Federal government want more marijuana cultivation less opioids

The Drug Enforcement Administration, by its own admission, “is aggressively striving to halt the spread of cannabis cultivation in the United States.” Numerous sources report, however, that the agency is going to allow a large increase in the amount of marijuana grown in the United States legally for research purposes.  The DEA allowed 1,000 pounds to be grown in 2018 and is expected to announce its intention to allow more than 5,400 pounds to be grown in 2019.

According to an article published in Science magazine in January, “The grass is green for careers in cannabis research.” As legalization spreads, scientific research and testing has as well, and the DEA has stated that it seeks additional research into marijuana.

In addition to allowing an increase in marijuana cultivation, the DEA is seeking to reduce the manufacturing of opioids. On August 16, the DEA announced that together with the Justice Department, it proposes:

[A] reduction for controlled substances that may be manufactured in the U.S. next year. Consistent with President Trump’s “Safe Prescribing Plan” that seeks to “cut nationwide opioid prescription fills by one-third within three years,” the proposal decreases manufacturing quotas for the six most frequently misused opioids for 2019 by an average ten percent as compared to the 2018 amount….

The DEA has proposed to reduce more commonly prescribed schedule II opioids, including oxycodone, hydrocodone, oxymorphone, hydromorphone, morphine, and fentanyl.

In a press release, the DEA quotes Attorney General Jeff Sessions as making a claim—one verified by reliable sources—that “The opioid epidemic that we are facing today is the worst drug crisis in American history.” To address this crisis, our federal government, currently led by a businessman, proposes to reduce the amount of opioids that private enterprise may produce by 10 percent. Talk show hosts may find many jokes in this news.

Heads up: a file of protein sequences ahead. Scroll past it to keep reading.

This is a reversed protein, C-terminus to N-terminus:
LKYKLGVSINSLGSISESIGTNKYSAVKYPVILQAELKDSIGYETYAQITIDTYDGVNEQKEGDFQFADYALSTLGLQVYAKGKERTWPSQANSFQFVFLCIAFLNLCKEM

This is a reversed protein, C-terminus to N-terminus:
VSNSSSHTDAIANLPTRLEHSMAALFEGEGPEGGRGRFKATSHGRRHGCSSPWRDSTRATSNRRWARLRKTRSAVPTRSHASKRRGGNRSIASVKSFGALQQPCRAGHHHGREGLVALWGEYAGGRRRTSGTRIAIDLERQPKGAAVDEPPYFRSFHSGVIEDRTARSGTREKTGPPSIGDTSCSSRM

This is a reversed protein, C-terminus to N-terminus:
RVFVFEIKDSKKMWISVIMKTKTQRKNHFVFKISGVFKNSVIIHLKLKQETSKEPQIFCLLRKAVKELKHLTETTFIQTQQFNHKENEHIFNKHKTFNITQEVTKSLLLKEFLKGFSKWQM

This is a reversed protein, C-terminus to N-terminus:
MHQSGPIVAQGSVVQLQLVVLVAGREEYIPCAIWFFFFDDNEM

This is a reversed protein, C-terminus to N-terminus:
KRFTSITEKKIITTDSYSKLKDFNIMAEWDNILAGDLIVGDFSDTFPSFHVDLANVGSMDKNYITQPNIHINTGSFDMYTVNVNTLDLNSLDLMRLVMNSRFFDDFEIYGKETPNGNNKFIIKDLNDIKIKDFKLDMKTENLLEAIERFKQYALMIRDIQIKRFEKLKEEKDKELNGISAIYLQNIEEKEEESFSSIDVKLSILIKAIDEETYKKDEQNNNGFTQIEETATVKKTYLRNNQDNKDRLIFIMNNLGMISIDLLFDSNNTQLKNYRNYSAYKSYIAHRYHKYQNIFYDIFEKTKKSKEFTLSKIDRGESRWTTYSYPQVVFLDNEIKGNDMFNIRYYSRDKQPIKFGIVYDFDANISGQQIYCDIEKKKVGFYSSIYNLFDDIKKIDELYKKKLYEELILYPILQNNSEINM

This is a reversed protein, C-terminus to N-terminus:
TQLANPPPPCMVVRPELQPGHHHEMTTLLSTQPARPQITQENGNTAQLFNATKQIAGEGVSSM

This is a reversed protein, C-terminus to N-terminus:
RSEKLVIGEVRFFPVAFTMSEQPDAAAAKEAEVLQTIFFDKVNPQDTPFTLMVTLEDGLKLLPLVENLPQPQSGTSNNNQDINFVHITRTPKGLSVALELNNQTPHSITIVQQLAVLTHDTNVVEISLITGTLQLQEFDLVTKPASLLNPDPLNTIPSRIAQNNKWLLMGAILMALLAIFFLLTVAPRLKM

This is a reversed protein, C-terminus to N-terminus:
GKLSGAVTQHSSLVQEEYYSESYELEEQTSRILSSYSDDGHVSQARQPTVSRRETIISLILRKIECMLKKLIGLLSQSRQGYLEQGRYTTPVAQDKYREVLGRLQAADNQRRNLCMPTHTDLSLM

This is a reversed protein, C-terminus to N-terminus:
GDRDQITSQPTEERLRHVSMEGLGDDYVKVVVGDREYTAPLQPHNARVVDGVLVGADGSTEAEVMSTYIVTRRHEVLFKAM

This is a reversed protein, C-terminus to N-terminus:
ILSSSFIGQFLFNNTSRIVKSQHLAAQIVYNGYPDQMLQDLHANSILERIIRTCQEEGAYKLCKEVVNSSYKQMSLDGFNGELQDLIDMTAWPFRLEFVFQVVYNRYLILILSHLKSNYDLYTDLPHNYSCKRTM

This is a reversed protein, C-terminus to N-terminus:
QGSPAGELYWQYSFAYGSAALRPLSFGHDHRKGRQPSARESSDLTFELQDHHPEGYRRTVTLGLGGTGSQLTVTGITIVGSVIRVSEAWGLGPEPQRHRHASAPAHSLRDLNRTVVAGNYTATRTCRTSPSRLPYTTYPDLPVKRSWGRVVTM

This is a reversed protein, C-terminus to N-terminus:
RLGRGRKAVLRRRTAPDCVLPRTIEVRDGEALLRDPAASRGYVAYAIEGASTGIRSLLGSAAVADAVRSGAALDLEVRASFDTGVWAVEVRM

The opioid crisis, however, is no joke. According to the Department of Health and Human Services, in 2016:

  • 116 people died every day from opioid-related overdose, for a total of over 42,000
  • 2.1 million people had an opioid use disorder
  • Opioids cost the economy $504 billion
  • An estimated 40% of opioid overdose deaths involved a prescription opioid
  • About 17,000 deaths were attributed to prescription opioids

The department declared opioid use a public health emergency a year later. The epidemic has its roots in the 1990s, when opioid manufacturers began aggressive marketing campaigns to increase the number of prescriptions. The number of prescriptions peaked in in 2012 at 282 million. That number remains in the range of 200 million.

Last year, the House Committee on Energy and Commerce announced an investigation into “the distribution of prescription opioids by wholesale drug distributors, with a specific focus on distribution practices in West Virginia, and enforcement practices by the…DEA.” News stories reported that “[f]or example, in the small community of Kermit, West Virginia, with a population of 392, a single pharmacy received nearly nine million hydrocodone pills over two years.” Kermit was not alone. Journalists uncovered many similar stories. For example, more than 20 million pills were dumped on the town of Williamson, which has 3,000 inhabitants.

In 2016, 887 West Virginians died of opioid overdose, and 872 in 2017. That same year, in the DEA publication Drugs of Abuse, the agency acknowledged: “No deaths from overdose of marijuana have been reported.”

West Virginia is not the only state affected by opioid abuse. Early this month, the attorney general of Colorado filed a lawsuit against “Purdue Pharma L.P. and Purdue Pharma, Inc., alleging that the companies’ fraudulent and deceptive marketing of prescription opioids played a significant role in causing the opioid epidemic ravaging Colorado.”

The DEA’s recent steps toward slowing the opioid crisis and increasing marijuana research may be so small as to inspire humor, but they are nonetheless steps in the right direction.

What do you think? What will the DEA do next? Leave a comment below.

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